Strange events happen in a small village in the north of Germany during the years just before World War I, which seem to be ritual punishment. The abused and suppressed children of the villagers seem to be at the heart of this mystery.
Georges and Anne are an octogenarian couple. They are cultivated, retired music teachers. Their daughter, also a musician, lives in Britain with her family. One day, Anne has a stroke, and the couple's bond of love is severely tested.
The disabled ex-soldier Andreas Pum lost a leg for emperor and father land. After leaving the army he receives a license and a drehorgel. One day he gets into a controversy with a ... See full summary »
Thierry van Werveke
An unfinished film adapted from an unfinished novel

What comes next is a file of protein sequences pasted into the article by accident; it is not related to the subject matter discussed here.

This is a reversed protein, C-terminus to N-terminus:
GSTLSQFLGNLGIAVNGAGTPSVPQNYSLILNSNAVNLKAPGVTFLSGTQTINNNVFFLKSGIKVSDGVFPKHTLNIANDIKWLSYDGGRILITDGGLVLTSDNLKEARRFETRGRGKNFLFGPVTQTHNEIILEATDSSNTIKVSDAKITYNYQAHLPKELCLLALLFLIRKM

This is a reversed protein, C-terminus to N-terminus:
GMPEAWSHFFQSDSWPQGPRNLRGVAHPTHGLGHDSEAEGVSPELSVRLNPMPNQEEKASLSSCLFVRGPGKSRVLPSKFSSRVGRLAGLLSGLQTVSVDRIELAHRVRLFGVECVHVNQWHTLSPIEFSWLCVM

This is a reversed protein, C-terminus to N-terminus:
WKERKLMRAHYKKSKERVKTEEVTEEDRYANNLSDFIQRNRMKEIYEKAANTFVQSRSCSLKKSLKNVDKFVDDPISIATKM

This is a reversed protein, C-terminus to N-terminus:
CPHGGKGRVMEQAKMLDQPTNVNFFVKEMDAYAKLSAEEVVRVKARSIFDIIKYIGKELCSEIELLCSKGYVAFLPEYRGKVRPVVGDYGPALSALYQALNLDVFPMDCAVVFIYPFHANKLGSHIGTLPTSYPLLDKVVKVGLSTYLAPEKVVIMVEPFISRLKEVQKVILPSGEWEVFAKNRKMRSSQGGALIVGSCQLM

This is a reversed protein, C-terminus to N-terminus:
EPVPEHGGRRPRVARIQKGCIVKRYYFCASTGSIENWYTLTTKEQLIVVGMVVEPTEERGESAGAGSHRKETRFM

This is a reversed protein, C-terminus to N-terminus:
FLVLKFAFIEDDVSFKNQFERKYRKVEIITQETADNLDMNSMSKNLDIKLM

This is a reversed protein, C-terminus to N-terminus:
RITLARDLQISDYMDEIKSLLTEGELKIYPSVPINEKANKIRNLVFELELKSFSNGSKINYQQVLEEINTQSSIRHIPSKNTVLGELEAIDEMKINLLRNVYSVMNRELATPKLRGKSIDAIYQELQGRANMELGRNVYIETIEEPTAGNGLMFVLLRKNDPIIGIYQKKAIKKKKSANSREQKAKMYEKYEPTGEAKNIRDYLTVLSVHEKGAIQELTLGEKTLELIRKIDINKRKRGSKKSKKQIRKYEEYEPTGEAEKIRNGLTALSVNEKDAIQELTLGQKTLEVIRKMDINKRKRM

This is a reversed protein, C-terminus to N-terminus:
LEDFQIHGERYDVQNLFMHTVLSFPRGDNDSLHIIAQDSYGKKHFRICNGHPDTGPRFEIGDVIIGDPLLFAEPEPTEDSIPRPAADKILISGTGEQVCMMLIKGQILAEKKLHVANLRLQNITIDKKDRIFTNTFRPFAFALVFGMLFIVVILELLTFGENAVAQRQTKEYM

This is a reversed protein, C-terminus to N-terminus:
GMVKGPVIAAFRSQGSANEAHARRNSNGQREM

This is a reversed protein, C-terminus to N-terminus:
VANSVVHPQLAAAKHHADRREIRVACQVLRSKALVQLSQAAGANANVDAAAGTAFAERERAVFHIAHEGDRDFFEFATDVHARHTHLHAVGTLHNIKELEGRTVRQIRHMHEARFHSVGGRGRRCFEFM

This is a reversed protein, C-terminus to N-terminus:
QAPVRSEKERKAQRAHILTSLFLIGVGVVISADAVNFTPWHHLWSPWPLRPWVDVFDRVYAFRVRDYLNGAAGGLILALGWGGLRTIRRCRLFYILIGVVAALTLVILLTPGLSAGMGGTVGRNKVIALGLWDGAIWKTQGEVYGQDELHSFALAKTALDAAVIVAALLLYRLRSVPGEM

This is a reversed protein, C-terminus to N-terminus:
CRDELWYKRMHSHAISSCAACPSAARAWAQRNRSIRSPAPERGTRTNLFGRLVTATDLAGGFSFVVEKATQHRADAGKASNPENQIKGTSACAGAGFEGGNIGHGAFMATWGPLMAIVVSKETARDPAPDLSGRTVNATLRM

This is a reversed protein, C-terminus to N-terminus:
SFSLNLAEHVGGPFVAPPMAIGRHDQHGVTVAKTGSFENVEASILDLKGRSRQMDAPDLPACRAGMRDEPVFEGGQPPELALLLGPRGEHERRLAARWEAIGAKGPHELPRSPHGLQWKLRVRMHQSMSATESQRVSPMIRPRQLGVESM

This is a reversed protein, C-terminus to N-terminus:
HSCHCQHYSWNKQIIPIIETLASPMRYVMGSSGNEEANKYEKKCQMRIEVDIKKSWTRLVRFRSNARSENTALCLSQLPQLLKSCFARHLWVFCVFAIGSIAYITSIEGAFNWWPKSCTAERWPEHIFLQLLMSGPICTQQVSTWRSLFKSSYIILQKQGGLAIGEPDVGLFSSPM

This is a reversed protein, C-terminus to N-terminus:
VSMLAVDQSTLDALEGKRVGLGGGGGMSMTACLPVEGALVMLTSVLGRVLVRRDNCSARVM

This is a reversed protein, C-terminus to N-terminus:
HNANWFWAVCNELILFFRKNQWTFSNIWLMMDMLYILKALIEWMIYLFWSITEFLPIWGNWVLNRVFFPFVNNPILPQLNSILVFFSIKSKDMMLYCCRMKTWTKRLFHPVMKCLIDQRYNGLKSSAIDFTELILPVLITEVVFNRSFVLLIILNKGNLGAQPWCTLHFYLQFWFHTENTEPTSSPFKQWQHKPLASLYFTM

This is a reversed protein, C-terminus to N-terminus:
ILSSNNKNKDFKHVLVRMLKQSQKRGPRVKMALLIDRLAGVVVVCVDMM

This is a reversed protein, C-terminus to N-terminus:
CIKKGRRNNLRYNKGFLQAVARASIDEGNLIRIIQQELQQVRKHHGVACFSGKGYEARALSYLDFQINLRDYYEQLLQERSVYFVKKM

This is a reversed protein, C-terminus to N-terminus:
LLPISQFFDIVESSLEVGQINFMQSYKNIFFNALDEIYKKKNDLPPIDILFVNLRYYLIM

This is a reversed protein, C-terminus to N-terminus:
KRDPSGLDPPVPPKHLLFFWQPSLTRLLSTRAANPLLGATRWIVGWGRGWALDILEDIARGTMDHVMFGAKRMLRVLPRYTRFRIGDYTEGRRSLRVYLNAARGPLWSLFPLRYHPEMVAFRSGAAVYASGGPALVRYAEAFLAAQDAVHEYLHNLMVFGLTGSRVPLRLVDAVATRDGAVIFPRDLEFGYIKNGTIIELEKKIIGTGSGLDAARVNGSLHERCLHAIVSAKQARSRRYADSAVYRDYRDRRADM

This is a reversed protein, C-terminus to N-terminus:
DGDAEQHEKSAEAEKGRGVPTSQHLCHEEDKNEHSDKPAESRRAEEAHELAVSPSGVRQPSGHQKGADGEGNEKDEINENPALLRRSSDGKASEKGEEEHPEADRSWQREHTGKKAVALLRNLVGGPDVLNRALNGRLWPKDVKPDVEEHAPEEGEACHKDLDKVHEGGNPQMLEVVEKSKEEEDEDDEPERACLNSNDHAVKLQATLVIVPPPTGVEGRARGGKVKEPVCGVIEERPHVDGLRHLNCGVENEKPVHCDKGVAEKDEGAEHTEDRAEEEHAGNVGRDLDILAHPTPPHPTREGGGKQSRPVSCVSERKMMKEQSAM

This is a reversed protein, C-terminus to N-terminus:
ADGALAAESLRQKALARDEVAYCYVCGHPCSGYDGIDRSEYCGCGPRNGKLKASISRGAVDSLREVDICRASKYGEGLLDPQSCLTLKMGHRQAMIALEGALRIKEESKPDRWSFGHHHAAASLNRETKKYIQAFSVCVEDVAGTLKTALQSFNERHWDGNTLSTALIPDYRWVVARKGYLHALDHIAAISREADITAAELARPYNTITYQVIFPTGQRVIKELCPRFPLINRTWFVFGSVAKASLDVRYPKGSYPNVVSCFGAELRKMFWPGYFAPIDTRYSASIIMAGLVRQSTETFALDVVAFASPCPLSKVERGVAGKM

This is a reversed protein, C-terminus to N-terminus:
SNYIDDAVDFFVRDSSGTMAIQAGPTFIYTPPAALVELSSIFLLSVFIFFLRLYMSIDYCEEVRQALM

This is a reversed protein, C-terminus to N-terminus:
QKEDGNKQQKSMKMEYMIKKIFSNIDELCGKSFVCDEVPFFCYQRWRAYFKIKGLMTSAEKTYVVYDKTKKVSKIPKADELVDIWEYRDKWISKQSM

The scenes generally play out as they do in the novel, including the gaps from the novel, Haneke's view of Kafka's satirisation of bureaucracy. In 'Das Schloss' Kafka is at his usual absurd and pessimistic yet still very realistic idea of the world and the state. Themes and archetypes of alienation, physical and psychological brutality, parentchild conflict, characters on a terrifying quest, and mystical transformations. In existentialism, the individual's starting point is characterised by what has been called the existential attitude, or a sense of disorientation and confusion in the face of an apparently meaningless or absurd world. This is the film of the unfinished novel. It expertly captures the abject, horrifyingly ridiculous, paranoia existentialist view of Kafka. A land surveyor named 'K' is invited to the Castle to do some work for a Count, but when he arrives at a Village where he finds that nobody is expecting him. K's attempts to get into the Castle are as unsuccessful as his attempt to settle into the local village. Greeted but not welcomed by a collective reluctance from the villagers, who with a systematic inefficiency prevent him from any prospects of even approaching the castle. The harder the stubborn K tries, the more he moves from his goals. You never see either the Count or indeed The Castle. The whole series of events is shot during winter with a grainy effect - possibly as a result of a TV transfer to DVD. The film was originally made for Austrian TV. The film ends as the book does - unfinished. The late Ulrich Mühe and Sussane Lothar are exceptional. With respect to perhaps Orson Welles, this film could not be made by mainstream Hollywood - they wouldn't know what to do with it! Although the film is certainly not for everyone, perhaps for Haneke fans only.
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